The Texas Redistricting Case and the Likely Continued Erosion of the Section 5 Process

The Supreme Court has decided to take up Texas’ redistricting plan on an expedited briefing and argument schedule. Even though it’s not directly a case involving preclearance under Section 5 of the Voting Rights Act, functionally the Court’s decision will likely have significant implications for Section 5. While it’s never easy to predict what the Court might do, as I explain below, I think that ultimately the Court will find a way to continue down its recent path of decisions limiting the procedural protections afforded to minority voters by Section 5.

Boiled down to the essentials, the facts of the Texas case are relatively simple. Texas is a jurisdiction covered by Section 5 of the Voting Rights Act. So in order to implement any redistricting plan, Texas needs to go through the process of securing preclearance (or pre-approval) from the federal government—either from the Department of Justice (DOJ) or from a three-judge panel of the D.C. District Court where DOJ serves as defendant. DOJ had some issues with the substance of Texas’ congressional and State House plans, alleging that the plans were discriminatory in effect and purpose in their treatment of Latino voters. Texas sought preclearance of its plans by moving for summary judgment, but the D.C. District Court decided that DOJ had created material issues of fact that necessitated a trial.

The inability to secure Section 5 preclearance created a problem for the State. Texas’ existing plan could not be used because it’s a violation of the Equal Protection principal of one person, one vote, and Texas’ proposed plan could not be used because it did not have the requisite Section 5 preclearance. Yet Texas desperately needs a new redistricting plan to hold next year’s congressional elections—initially scheduled to commence with a primary in March but now, based on an agreement between the political parties as a result of this case, currently scheduled for April. Redistricting disputes like these go to a three-judge district court, with a direct appeal allowed to the Supreme Court. Recognizing the need to remedy a constitutional one person, one vote violation before the next election, a three-judge panel in the Western District of Texas ordered into effect an interim plan for the 2012 elections.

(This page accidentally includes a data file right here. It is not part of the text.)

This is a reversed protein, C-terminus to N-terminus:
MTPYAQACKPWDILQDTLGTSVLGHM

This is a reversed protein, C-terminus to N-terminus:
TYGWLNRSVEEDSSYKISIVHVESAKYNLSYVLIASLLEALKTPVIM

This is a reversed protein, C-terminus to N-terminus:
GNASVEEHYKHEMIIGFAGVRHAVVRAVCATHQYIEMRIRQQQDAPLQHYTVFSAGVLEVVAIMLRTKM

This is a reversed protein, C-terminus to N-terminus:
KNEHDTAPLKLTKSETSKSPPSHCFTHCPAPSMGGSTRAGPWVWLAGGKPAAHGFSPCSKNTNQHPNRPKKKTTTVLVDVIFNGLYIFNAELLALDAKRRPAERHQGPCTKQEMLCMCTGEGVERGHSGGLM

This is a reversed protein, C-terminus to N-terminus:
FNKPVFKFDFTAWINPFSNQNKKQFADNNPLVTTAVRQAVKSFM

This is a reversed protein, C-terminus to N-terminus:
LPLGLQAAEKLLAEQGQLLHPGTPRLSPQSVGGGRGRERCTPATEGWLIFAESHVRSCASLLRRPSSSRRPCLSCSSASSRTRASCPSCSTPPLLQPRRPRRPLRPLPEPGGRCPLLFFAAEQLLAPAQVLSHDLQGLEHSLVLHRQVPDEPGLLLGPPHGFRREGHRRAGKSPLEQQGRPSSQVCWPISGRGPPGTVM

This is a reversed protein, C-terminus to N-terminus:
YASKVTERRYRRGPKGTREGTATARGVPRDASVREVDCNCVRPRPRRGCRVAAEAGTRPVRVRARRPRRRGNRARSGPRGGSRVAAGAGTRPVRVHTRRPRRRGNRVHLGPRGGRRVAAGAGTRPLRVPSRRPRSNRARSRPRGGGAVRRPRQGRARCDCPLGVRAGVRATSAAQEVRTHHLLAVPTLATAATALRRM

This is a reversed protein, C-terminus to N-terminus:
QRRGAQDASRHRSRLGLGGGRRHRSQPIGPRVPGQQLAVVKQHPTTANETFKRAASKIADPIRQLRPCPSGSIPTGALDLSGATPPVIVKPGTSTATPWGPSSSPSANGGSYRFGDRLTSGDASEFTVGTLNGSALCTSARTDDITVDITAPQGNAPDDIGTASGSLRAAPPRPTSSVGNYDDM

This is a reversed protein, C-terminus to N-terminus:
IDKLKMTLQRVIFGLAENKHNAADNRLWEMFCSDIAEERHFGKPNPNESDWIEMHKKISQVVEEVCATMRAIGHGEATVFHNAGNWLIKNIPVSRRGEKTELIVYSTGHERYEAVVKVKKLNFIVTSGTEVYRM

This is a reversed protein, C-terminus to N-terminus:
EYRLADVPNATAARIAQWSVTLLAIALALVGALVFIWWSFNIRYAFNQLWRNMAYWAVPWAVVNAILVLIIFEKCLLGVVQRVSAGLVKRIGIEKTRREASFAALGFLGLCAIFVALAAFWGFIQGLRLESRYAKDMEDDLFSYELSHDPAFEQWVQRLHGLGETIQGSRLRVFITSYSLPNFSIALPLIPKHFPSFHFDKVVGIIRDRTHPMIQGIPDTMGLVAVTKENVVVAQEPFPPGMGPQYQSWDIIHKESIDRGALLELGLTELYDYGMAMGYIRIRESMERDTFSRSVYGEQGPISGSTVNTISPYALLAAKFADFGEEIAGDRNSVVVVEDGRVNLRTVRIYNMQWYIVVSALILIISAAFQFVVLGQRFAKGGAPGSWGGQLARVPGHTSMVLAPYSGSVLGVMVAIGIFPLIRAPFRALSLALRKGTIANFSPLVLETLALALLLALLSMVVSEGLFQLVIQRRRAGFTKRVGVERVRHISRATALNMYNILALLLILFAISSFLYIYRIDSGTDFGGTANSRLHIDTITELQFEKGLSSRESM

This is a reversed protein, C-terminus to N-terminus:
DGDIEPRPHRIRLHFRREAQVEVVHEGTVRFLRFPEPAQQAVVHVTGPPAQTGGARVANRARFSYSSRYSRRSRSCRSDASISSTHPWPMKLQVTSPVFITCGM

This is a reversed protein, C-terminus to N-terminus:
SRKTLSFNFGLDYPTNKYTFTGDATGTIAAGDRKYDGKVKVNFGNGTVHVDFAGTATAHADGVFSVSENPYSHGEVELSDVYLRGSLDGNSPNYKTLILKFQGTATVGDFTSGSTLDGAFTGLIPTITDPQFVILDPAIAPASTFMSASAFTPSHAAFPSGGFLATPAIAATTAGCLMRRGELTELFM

The State of Texas was not enamored of the interim plan ordered by the judges in the Western District of Texas. The most basic reason for the lack of love for the court’s plan was political. Texas is totally controlled by Republicans and the court-ordered interim redistricting plan was not nearly as favorable to Republicans as the State’s proposed plan. Texas, then, asked for an emergency stay of the district court’s order and the Supreme Court granted the stay while simultaneously noting probable jurisdiction (meaning that the Court would hear the case on the merits).

While it’s hard to predict exactly where the Court will go with this, my guess is that a majority of the Supreme Court led by the conservative justices will use this case as yet another vehicle to weaken the procedural protections of Section 5. Indeed, this case seems likely to fit into a strategy I predicted the conservative bloc on the Court would adopt in a 2009 article in the Maryland Law Review.

Roughly speaking, there are two aspects to Section 5. The first is the procedural aspect: it’s the requirement that States covered by Section 5 go to the federal government for preclearance in the first place. The second is the substantive requirement for preclearance: the requirement that States covered by Section 5 prove that their redistricting plans are not discriminatory in purpose or effect.